|Institution:||University of Akron|
|Keywords:||Mathematics Education; Psychological Tests; Educational Psychology; Mathematics Education; Piaget; Cognitive Development|
|Full text PDF:||http://rave.ohiolink.edu/etdc/view?acc_num=akron1407840377|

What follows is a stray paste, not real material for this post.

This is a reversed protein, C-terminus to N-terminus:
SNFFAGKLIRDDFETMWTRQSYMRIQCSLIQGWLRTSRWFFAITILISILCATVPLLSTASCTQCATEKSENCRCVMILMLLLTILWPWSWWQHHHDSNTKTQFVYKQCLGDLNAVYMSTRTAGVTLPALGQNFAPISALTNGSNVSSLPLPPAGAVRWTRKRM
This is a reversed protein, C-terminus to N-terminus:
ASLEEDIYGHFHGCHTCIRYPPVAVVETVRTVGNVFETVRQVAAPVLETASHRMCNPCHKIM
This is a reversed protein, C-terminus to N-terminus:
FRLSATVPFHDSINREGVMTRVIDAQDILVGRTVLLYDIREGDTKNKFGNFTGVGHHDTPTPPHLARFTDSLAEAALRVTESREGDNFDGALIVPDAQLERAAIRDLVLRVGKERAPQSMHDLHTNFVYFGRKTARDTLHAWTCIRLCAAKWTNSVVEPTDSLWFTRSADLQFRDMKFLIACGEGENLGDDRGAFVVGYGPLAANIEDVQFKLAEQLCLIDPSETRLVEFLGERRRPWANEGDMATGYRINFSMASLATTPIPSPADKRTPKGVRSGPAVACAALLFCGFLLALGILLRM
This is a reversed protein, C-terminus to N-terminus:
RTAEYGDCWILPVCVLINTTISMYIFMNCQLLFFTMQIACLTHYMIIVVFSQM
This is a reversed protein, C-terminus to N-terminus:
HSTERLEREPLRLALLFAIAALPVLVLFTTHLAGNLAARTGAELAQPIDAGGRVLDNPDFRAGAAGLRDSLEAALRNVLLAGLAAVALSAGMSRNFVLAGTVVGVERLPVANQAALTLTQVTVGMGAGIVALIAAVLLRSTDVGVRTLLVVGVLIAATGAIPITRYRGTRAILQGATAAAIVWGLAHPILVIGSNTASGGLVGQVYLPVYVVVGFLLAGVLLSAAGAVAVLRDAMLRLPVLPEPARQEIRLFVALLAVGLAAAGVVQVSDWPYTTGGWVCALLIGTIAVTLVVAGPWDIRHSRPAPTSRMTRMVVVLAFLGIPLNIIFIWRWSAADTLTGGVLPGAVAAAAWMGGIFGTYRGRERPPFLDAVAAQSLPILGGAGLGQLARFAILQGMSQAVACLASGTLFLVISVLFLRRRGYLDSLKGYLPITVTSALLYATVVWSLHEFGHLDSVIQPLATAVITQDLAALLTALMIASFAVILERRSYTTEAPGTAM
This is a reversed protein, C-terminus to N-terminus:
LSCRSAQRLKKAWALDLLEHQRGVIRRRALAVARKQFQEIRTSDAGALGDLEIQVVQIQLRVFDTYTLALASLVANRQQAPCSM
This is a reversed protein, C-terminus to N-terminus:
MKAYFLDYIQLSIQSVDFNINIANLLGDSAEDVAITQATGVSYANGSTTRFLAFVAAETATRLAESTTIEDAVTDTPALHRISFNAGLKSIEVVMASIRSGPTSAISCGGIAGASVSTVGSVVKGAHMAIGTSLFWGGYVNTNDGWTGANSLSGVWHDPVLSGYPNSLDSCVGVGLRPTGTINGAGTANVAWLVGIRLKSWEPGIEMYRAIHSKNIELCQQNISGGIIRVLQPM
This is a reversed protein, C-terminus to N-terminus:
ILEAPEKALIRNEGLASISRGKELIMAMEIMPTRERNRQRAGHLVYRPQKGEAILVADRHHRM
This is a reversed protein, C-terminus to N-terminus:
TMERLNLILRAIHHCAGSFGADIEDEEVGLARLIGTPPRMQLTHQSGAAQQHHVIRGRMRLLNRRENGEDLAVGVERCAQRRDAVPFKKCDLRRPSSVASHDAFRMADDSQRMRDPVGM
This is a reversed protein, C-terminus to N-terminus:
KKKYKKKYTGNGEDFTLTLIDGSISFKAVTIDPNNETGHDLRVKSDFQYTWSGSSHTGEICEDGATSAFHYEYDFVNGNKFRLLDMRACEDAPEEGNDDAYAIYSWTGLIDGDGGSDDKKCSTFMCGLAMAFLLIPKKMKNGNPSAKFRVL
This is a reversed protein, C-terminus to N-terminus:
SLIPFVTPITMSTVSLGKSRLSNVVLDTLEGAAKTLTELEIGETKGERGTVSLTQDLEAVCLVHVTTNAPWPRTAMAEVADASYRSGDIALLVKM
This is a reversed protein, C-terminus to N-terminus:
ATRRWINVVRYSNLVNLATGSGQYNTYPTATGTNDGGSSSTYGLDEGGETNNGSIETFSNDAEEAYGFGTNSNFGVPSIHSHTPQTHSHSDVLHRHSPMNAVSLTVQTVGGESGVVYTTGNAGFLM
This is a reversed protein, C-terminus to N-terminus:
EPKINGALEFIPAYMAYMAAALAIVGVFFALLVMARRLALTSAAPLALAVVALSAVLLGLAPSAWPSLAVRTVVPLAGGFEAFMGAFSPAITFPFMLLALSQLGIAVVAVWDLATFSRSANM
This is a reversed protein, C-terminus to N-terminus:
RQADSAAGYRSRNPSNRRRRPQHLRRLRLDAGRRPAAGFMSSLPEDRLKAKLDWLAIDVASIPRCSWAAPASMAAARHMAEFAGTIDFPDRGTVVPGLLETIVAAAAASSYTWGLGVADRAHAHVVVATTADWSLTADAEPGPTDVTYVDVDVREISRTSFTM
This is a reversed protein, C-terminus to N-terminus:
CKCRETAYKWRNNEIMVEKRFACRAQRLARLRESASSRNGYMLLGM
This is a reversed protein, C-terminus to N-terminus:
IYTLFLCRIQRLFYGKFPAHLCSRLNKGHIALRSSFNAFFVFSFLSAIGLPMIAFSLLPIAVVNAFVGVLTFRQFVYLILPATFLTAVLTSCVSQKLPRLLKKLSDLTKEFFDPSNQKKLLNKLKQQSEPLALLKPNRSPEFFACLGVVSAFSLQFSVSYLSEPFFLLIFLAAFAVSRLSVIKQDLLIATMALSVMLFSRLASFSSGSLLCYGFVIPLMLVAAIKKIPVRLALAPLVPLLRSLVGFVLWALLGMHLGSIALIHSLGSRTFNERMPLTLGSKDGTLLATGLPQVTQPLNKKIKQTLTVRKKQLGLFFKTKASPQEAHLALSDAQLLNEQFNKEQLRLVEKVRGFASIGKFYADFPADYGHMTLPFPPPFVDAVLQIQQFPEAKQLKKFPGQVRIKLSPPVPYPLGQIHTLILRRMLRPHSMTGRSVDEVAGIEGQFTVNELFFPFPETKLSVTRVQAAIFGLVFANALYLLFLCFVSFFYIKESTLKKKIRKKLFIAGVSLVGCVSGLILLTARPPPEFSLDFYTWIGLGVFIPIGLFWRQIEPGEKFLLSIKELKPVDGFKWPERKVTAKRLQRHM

In our culture, which places such importance on technology, science, engineering, and mathematics, student success in mathematics courses continues to be a priority. However, many students are required to enroll in remedial or developmental mathematics courses during their post-secondary education. Many studies have been produced which show a wide variety of conclusions as to whether these remedial courses are effective. The fact is that, regardless of their effectiveness, the number of students who need to take these courses is unacceptable to education professionals. Built on concepts from developmental psychology, especially those of Jean Piaget, we formulated a hypothesis that the cause of these mathematical deficiencies in students is correlated to the students' cognitive development. We created an assessment consisting of a mathematical portion to test a student's proficiency and a psychological portion to determine at which stage of development a student is. It is the goal of this study to show a correlation between the levels of proficiency and cognitive development. While we did not find that correlation in our results, we did find a correlation between mathematical proficiency and college success as measured by grade point average. We also found a significant difference between one of the types of mathematical concepts assessed and the other two types of mathematical concepts. The specific concept is addition of fractions and the difference we found leads us to the conclusion that this portion of the assessment can be used in the future as a good discriminator of developmental level.